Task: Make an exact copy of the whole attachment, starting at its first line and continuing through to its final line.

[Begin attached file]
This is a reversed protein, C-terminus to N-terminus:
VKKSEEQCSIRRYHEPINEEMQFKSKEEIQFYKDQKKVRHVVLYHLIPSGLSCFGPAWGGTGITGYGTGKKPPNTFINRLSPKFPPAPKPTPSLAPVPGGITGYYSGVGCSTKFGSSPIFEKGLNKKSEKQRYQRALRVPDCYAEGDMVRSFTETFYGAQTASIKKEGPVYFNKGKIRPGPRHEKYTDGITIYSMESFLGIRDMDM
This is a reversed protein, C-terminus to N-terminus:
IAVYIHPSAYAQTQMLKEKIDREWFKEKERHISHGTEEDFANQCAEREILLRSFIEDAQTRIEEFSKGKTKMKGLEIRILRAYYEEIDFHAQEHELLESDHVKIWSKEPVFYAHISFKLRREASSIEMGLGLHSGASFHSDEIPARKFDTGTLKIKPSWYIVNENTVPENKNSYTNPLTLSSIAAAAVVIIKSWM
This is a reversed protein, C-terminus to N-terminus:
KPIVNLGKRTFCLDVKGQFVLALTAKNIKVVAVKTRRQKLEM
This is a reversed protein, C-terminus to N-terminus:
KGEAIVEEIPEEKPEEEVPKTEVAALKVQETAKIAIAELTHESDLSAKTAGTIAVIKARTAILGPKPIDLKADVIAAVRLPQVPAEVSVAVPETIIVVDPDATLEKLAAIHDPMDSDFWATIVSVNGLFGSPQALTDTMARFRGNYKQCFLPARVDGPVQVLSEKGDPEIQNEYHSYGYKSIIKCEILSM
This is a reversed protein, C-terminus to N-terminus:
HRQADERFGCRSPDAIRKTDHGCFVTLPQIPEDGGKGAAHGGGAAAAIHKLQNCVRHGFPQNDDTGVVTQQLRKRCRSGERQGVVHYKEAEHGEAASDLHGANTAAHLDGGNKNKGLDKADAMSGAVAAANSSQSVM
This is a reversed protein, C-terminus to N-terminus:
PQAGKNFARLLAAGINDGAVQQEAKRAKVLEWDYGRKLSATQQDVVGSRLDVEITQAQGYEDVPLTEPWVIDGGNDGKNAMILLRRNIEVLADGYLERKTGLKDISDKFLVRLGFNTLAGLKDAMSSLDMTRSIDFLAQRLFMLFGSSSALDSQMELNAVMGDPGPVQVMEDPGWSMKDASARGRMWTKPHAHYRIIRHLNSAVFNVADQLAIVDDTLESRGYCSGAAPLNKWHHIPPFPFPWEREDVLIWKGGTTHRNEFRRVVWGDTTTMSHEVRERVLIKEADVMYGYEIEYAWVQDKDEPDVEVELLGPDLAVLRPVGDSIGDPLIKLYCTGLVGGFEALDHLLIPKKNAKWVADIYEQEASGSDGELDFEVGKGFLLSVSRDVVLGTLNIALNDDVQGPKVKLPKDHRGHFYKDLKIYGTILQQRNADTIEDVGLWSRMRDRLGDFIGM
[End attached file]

This is a reversed protein, C-terminus to N-terminus:
VKKSEEQCSIRRYHEPINEEMQFKSKEEIQFYKDQKKVRHVVLYHLIPSGLSCFGPAWGGTGITGYGTGKKPPNTFINRLSPKFPPAPKPTPSLAPVPGGITGYYSGVGCSTKFGSSPIFEKGLNKKSEKQRYQRALRVPDCYAEGDMVRSFTETFYGAQTASIKKEGPVYFNKGKIRPGPRHEKYTDGITIYSMESFLGIRDMDM
This is a reversed protein, C-terminus to N-terminus:
IAVYIHPSAYAQTQMLKEKIDREWFKEKERHISHGTEEDFANQCAEREILLRSFIEDAQTRIEEFSKGKTKMKGLEIRILRAYYEEIDFHAQEHELLESDHVKIWSKEPVFYAHISFKLRREASSIEMGLGLHSGASFHSDEIPARKFDTGTLKIKPSWYIVNENTVPENKNSYTNPLTLSSIAAAAVVIIKSWM
This is a reversed protein, C-terminus to N-terminus:
KPIVNLGKRTFCLDVKGQFVLALTAKNIKVVAVKTRRQKLEM
This is a reversed protein, C-terminus to N-terminus:
KGEAIVEEIPEEKPEEEVPKTEVAALKVQETAKIAIAELTHESDLSAKTAGTIAVIKARTAILGPKPIDLKADVIAAVRLPQVPAEVSVAVPETIIVVDPDATLEKLAAIHDPMDSDFWATIVSVNGLFGSPQALTDTMARFRGNYKQCFLPARVDGPVQVLSEKGDPEIQNEYHSYGYKSIIKCEILSM
This is a reversed protein, C-terminus to N-terminus:
HRQADERFGCRSPDAIRKTDHGCFVTLPQIPEDGGKGAAHGGGAAAAIHKLQNCVRHGFPQNDDTGVVTQQLRKRCRSGERQGVVHYKEAEHGEAASDLHGANTAAHLDGGNKNKGLDKADAMSGAVAAANSSQSVM
This is a reversed protein, C-terminus to N-terminus:
PQAGKNFARLLAAGINDGAVQQEAKRAKVLEWDYGRKLSATQQDVVGSRLDVEITQAQGYEDVPLTEPWVIDGGNDGKNAMILLRRNIEVLADGYLERKTGLKDISDKFLVRLGFNTLAGLKDAMSSLDMTRSIDFLAQRLFMLFGSSSALDSQMELNAVMGDPGPVQVMEDPGWSMKDASARGRMWTKPHAHYRIIRHLNSAVFNVADQLAIVDDTLESRGYCSGAAPLNKWHHIPPFPFPWEREDVLIWKGGTTHRNEFRRVVWGDTTTMSHEVRERVLIKEADVMYGYEIEYAWVQDKDEPDVEVELLGPDLAVLRPVGDSIGDPLIKLYCTGLVGGFEALDHLLIPKKNAKWVADIYEQEASGSDGELDFEVGKGFLLSVSRDVVLGTLNIALNDDVQGPKVKLPKDHRGHFYKDLKIYGTILQQRNADTIEDVGLWSRMRDRLGDFIGM